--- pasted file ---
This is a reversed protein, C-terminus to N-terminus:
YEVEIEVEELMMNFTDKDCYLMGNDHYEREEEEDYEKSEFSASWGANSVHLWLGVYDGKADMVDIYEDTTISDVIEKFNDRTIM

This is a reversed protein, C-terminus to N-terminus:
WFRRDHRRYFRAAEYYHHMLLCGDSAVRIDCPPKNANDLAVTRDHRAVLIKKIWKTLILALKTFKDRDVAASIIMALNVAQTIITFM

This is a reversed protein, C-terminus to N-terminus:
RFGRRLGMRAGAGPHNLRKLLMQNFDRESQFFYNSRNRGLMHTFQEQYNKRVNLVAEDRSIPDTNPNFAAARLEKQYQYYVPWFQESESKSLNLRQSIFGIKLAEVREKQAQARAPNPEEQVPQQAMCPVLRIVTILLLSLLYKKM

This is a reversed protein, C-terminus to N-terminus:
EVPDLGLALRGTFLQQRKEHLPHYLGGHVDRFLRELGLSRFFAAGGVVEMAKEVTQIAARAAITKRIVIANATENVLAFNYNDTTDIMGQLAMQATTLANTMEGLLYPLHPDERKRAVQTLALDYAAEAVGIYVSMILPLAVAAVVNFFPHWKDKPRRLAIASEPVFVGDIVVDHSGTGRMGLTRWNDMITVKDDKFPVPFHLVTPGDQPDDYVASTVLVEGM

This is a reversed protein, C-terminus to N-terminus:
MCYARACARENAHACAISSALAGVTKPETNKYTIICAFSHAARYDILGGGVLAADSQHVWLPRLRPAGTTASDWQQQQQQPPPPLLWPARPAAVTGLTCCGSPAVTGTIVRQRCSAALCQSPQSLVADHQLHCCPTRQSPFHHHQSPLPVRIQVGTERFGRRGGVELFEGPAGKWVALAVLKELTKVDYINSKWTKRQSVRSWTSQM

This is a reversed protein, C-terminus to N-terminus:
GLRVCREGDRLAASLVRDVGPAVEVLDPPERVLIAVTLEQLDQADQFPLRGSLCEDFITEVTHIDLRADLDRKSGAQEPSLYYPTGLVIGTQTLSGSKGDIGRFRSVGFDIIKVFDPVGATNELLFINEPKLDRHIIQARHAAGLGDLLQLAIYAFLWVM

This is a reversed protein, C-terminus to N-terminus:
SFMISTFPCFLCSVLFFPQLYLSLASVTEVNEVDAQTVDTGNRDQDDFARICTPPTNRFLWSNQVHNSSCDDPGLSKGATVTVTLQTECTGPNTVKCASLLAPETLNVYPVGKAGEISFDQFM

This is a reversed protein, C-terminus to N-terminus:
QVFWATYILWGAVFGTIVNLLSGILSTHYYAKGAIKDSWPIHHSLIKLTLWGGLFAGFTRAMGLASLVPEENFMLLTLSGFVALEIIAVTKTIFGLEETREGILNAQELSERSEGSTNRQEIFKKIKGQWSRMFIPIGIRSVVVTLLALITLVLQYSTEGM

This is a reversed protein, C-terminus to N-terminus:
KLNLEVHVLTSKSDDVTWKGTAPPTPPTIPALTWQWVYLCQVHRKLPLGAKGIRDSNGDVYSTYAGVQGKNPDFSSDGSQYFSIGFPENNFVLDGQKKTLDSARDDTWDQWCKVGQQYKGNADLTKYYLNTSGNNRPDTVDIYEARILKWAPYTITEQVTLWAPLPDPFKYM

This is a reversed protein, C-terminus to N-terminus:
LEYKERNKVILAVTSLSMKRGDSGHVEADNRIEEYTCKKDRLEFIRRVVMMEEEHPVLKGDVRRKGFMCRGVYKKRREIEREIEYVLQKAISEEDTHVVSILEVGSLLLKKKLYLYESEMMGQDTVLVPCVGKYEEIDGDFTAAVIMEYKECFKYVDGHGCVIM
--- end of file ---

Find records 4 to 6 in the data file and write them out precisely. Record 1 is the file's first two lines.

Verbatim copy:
This is a reversed protein, C-terminus to N-terminus:
EVPDLGLALRGTFLQQRKEHLPHYLGGHVDRFLRELGLSRFFAAGGVVEMAKEVTQIAARAAITKRIVIANATENVLAFNYNDTTDIMGQLAMQATTLANTMEGLLYPLHPDERKRAVQTLALDYAAEAVGIYVSMILPLAVAAVVNFFPHWKDKPRRLAIASEPVFVGDIVVDHSGTGRMGLTRWNDMITVKDDKFPVPFHLVTPGDQPDDYVASTVLVEGM

This is a reversed protein, C-terminus to N-terminus:
MCYARACARENAHACAISSALAGVTKPETNKYTIICAFSHAARYDILGGGVLAADSQHVWLPRLRPAGTTASDWQQQQQQPPPPLLWPARPAAVTGLTCCGSPAVTGTIVRQRCSAALCQSPQSLVADHQLHCCPTRQSPFHHHQSPLPVRIQVGTERFGRRGGVELFEGPAGKWVALAVLKELTKVDYINSKWTKRQSVRSWTSQM

This is a reversed protein, C-terminus to N-terminus:
GLRVCREGDRLAASLVRDVGPAVEVLDPPERVLIAVTLEQLDQADQFPLRGSLCEDFITEVTHIDLRADLDRKSGAQEPSLYYPTGLVIGTQTLSGSKGDIGRFRSVGFDIIKVFDPVGATNELLFINEPKLDRHIIQARHAAGLGDLLQLAIYAFLWVM